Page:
Every year, researchers at the national realty company Zillow survey homebuyers on the factors that most impact their choices. This year, they were struck by an unusual finding: Many buyers picked property with their pets in mind.
“Pets are widely considered part of the American family, so it follows that they can factor into moving decisions,” says Manny Garcia, a population scientist at Zillow.
The new Zillow research, drawn from its “Consumer Housing Trends Report,” shows that those currently planning a property purchase are more likely than in the past to be pet owners, which is affecting buying trends.
Indeed, Garcia says pet ownership can be the “catalyst for a move, along with other factors, such as remote work and shifting family priorities.”
Buyers with pets typically want a property with substantial internal and external space.
“Pet owners are more likely to buy homes larger than 3,000 square feet and with at least four bedrooms. They consider outdoor space very or extremely important,” according to Garcia.
Daniel Boitel, a real estate agent specializing in luxury home sales, says the pandemic, along with an increase in pet ownership, has helped to revive interest in communities with large properties that were previously considered less desirable because of their outlying location.
“Buyers with furry friends want a property that’s move-in ready -- ideally one with a large, flat and fenced-in yard,” Boitel says. He’s currently working with a family of seven who own two oversized Labrador retrievers. They’re searching for a spacious place that accommodates both pets and small children.
He's found that the pet-owning parents of young kids typically want similar home features for the kids as for their animals.
“For the entire family, if possible, they wish to live on a dead-end street that’s quiet and sheltered from traffic. A cul-de-sac is perfect, as is a fenced-in yard,” Boitel says.
Most real estate markets are less fiercely competitive than they were during the worst of the pandemic. But the reality is that prices continue to escalate, although more slowly, and nearly all home buyers must confront trade-offs in lifestyle to attain the most they can afford.
Where you choose to live has countless implications, says Doro Kiley, a certified life coach who’s helped many clients navigate real estate transitions. She urges clients to make a home choice within the context of their overall life plans.
“Always begin by thinking about the end product -- what you’d really like as opposed to what you would settle for,” Kiley says.
Here are a few pointers for buyers:
-- Consider the pros and cons of a large yard.
Recalling their own easygoing childhoods, some parents assume their kids need a similar setting to be happy. But what was important in your formative years isn’t necessarily vital for your children now, says Eric Tyson, a personal finance specialist and co-author of “Home Buying for Dummies.”
“These days, children are much more heavily scheduled with sports, lessons and numerous other activities,” Tyson says.
Now that most kids are back to their in-person classrooms, he encourages parents to think less about yard size than the outdoor features of a neighborhood as a whole, such as parks and open space.
Surprisingly, neighborhoods where yards are smaller are often more child-friendly than those with oversized grounds.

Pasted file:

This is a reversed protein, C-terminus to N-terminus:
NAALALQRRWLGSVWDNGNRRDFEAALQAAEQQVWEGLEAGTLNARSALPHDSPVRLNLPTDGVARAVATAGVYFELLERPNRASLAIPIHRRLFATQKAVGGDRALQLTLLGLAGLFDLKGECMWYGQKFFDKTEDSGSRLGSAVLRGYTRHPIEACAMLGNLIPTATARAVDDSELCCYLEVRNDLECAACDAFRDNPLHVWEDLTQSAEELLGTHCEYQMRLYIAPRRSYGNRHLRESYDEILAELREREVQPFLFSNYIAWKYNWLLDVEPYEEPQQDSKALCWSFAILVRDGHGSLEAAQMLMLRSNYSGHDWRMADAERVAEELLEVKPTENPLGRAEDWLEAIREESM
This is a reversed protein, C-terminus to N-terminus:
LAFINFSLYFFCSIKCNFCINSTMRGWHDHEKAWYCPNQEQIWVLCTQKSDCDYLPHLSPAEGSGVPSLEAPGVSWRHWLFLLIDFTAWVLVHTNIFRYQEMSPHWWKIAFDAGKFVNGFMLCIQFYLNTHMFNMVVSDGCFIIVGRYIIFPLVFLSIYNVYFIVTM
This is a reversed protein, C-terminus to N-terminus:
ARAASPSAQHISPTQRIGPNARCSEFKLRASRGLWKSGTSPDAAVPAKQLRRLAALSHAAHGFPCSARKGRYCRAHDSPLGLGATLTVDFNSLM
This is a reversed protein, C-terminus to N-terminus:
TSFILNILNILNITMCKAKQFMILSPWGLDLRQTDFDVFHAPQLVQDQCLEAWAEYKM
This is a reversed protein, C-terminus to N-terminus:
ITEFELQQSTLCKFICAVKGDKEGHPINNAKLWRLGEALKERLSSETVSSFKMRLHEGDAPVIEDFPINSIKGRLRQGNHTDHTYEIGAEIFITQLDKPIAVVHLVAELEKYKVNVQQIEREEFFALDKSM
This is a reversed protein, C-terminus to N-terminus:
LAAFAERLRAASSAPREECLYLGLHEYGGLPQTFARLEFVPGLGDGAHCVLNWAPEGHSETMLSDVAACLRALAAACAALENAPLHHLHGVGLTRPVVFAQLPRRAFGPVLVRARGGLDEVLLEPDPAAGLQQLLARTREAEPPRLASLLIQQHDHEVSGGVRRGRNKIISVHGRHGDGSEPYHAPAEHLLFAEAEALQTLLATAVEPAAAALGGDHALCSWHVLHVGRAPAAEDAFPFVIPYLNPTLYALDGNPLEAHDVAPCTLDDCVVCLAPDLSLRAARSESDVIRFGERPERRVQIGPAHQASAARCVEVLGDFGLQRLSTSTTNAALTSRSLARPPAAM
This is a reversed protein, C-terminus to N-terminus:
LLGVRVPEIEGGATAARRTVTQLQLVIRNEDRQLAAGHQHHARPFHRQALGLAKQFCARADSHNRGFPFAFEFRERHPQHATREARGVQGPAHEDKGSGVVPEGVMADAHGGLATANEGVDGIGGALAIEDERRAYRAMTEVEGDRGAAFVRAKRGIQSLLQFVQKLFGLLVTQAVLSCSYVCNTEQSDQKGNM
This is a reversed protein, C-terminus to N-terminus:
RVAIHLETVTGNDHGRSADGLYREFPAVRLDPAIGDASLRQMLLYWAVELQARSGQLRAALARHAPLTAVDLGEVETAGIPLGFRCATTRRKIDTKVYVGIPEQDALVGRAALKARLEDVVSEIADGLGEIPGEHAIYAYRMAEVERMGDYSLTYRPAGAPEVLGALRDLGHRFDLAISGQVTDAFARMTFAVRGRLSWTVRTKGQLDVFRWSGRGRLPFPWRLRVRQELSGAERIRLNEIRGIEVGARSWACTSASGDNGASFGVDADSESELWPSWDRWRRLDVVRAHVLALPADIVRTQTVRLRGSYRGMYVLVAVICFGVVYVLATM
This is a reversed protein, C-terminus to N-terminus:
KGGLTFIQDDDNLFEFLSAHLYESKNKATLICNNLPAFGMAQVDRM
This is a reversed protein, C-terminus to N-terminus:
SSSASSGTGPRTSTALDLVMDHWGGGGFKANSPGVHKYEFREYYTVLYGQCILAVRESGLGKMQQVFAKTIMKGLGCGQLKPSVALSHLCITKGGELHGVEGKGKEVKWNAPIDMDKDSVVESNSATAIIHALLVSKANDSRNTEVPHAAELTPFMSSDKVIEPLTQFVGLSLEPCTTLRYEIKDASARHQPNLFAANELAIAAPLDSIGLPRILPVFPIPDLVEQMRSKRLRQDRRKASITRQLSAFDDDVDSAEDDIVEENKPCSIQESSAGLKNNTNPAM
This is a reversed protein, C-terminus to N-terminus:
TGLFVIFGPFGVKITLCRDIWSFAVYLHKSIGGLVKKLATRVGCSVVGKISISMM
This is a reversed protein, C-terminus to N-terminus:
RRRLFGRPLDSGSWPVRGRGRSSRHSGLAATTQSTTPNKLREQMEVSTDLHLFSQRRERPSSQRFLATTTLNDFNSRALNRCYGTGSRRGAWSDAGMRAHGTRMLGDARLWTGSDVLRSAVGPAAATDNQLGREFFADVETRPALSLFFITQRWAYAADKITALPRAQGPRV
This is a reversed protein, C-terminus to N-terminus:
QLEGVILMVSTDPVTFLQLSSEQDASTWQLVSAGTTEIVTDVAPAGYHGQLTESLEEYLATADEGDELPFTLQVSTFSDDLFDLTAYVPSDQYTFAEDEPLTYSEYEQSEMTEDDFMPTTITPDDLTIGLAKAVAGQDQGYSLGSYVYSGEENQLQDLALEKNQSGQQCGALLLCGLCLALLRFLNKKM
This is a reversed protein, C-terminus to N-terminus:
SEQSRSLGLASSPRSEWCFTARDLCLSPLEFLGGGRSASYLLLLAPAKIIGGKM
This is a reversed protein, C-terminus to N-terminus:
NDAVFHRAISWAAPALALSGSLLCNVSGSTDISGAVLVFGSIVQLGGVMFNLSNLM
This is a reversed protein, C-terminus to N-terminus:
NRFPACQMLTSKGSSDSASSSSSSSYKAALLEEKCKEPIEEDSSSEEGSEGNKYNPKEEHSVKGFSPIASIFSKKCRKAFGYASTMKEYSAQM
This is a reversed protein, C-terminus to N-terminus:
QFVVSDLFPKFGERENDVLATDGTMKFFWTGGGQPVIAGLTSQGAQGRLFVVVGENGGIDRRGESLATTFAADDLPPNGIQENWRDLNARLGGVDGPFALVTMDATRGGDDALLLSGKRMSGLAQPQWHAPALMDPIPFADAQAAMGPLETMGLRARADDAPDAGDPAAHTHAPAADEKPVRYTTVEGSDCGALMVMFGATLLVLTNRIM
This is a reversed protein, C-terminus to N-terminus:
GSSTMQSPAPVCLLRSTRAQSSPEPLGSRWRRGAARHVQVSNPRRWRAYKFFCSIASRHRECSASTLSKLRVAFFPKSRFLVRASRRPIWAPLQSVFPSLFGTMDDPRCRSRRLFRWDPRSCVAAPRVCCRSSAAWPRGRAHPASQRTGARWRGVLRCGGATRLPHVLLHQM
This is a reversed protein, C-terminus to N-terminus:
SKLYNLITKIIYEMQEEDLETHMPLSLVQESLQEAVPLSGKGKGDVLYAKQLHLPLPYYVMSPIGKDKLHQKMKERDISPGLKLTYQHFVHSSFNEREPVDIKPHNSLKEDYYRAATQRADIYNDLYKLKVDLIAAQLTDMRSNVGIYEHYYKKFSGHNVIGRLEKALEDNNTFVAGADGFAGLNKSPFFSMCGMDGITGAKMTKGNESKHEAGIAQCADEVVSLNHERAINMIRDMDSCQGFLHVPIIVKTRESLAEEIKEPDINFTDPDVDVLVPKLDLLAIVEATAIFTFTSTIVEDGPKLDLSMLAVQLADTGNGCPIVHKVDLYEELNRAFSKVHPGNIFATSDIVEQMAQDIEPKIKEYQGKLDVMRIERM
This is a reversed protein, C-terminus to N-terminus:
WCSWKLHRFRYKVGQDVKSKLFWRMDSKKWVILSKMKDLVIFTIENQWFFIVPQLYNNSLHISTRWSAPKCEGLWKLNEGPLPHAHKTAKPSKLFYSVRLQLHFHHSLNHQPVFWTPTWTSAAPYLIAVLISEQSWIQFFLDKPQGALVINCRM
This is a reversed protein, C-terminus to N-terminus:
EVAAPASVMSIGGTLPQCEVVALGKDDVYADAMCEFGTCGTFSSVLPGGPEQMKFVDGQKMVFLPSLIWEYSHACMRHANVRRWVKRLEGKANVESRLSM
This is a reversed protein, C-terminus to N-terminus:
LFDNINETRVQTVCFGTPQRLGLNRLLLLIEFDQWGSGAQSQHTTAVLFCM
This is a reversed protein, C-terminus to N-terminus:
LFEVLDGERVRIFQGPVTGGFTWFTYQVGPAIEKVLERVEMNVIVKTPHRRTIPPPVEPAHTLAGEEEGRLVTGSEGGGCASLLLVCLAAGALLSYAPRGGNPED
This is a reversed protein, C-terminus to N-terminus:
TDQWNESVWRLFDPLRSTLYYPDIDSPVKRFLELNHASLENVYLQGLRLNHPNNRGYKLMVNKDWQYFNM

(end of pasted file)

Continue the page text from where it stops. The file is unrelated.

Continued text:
“It’s good for children to live close to their neighborhood friends. That way they don’t have to be driven around to see playmates,” Tyson says.
-- Place a premium on a floor plan that works well for your family.
Tyson says it’s more important for families with young children to have a floor plan that encourages togetherness than to own a property with an exceptionally large yard.
“Many people only use a formal dining room on major holidays, such as Thanksgiving. But a family room connected to an eat-in kitchen is used all year long,” he says.
Large, comfortable common rooms -- often called “great rooms”-- help draw children out of their bedrooms, thereby allowing parents to monitor their kids at homework time, for example.
“It’s important to know if your kids are spending too much time playing video games rather than doing their work,” Tyson says.
-- Think of interior as well as exterior space.
Newly built houses with a wealth of elbow room typically feature spacious master bedroom suites. In such houses, secondary bedrooms, designed for children and guests, are usually much smaller.
But Tyson says it’s more important for families to have an adequate number of bedrooms than a luxurious master suite.
“People who have fond memories of sharing a bedroom with a sibling may be fine with that sort of setup. However, nowadays most buyers really want a separate bedroom for every kid, so all the children can get enough sleep, even if they have different school schedules,” he says.
-- Realize that a two-story house should give you more space for the money.
Many current buyers favor single-level living. Those who’ve hit middle age or beyond are especially likely to prefer a one-story house that won’t compel them to rely on stairs.
But Tyson says people with school-age children might wish to consider the advantages of living on two levels. That’s because it’s easier to contain the noise and mess of growing children if their bedrooms are separated from the family’s common living space.
With a two-story house, parents can entertain guests on the first level while their kids are playing upstairs. Also, young families can typically get more space for the money in a two-story house.
“In most areas, the key component of housing costs are land costs. Because two-story houses require less land, you usually get more house for the same price,” Tyson says. (To contact Ellen James Martin, email her at email@example.com.)